The geologic and biogeochemical cycling of carbon in deep ocean environments has important implications for our understanding of the functioning of Earth systems across a wide range of spatial and temporal scales. To improve our ability to study the cycling and fluxes of carbon in the deep ocean, new technologies are emerging for making in situ measurements of carbon compounds over a range of environmental contexts. Within many of these deep-sea environments, fluxes of carbon compounds often occur as either venting fluids or rising gas bubbles. Key compounds of interest include methane (CH4), dissolved inorganic carbon (DIC), and carbon dioxide (CO2) – a component of DIC. In particular, measurement of the carbon isotopic composition (δ13C) of these pools can offer a better understanding of the nature of sources, fluxes, and cycling processes involving these compounds. Here we present the advancement of an in situ laser spectrometer (initially developed for measurement of δ13CCH4 only) into a sensor that can measure δ13C of both CH4 and CO2 in both deep-sea bubble plumes as well as geologic fluids. We present results of a 2014 telepresence-enabled investigation of a back arc submarine volcano (Kick’em Jenny) in the Caribbean Sea. In situ isotopic analysis of both bubbles and fluids suggest a primarily thermogenic origin for CH4 and a magmatic origin for CO2, yet highlight the occurrence of some heterogeneities indicating locally elevated contribution of organic matter to DIC fluxes.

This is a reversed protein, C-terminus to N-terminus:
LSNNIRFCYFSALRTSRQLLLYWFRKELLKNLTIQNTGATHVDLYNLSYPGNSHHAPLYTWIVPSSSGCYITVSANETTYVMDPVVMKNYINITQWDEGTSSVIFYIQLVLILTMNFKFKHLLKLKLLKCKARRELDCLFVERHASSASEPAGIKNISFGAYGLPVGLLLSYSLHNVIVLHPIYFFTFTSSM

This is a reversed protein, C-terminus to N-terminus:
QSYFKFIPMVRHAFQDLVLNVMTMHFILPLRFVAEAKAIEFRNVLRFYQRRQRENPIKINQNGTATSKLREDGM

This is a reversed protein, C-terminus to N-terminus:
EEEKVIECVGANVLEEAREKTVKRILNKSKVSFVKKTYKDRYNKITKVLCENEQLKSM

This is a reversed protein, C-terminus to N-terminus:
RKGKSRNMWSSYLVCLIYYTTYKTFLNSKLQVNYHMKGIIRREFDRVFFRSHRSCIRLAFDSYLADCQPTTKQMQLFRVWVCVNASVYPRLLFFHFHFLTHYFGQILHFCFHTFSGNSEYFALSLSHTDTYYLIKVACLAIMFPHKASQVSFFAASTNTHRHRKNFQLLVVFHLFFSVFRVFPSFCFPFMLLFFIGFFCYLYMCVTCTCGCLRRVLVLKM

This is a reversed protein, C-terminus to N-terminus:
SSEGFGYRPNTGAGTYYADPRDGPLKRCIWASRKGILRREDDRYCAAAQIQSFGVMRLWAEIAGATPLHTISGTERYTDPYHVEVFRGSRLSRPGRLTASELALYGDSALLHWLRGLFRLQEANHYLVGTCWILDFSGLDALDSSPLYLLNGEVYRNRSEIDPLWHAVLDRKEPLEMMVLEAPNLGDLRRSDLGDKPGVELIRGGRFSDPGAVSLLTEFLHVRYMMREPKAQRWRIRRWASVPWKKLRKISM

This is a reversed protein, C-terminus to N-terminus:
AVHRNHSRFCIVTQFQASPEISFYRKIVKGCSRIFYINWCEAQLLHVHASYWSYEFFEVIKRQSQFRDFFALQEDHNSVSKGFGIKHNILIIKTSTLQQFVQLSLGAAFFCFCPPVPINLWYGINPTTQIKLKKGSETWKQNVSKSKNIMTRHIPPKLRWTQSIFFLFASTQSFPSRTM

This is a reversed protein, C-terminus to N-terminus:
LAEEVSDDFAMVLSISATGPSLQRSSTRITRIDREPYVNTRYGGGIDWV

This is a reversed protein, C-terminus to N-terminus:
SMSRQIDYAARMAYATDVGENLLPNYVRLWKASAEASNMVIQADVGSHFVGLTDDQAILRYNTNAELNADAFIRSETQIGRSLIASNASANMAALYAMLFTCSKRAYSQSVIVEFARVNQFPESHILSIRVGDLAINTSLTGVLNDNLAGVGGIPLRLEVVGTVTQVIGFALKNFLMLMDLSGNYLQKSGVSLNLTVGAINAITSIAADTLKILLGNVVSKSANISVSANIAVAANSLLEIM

Michel APM, SD Wankel, J Kapit, Z Sandwith and PR Girguis. 2017. In situ carbon isotope exploration of an active submarine volcano. Deep Sea Research Part II. 150:57-66. doi:10.1016/j.dsr2.2017.10.004
October 20, 2017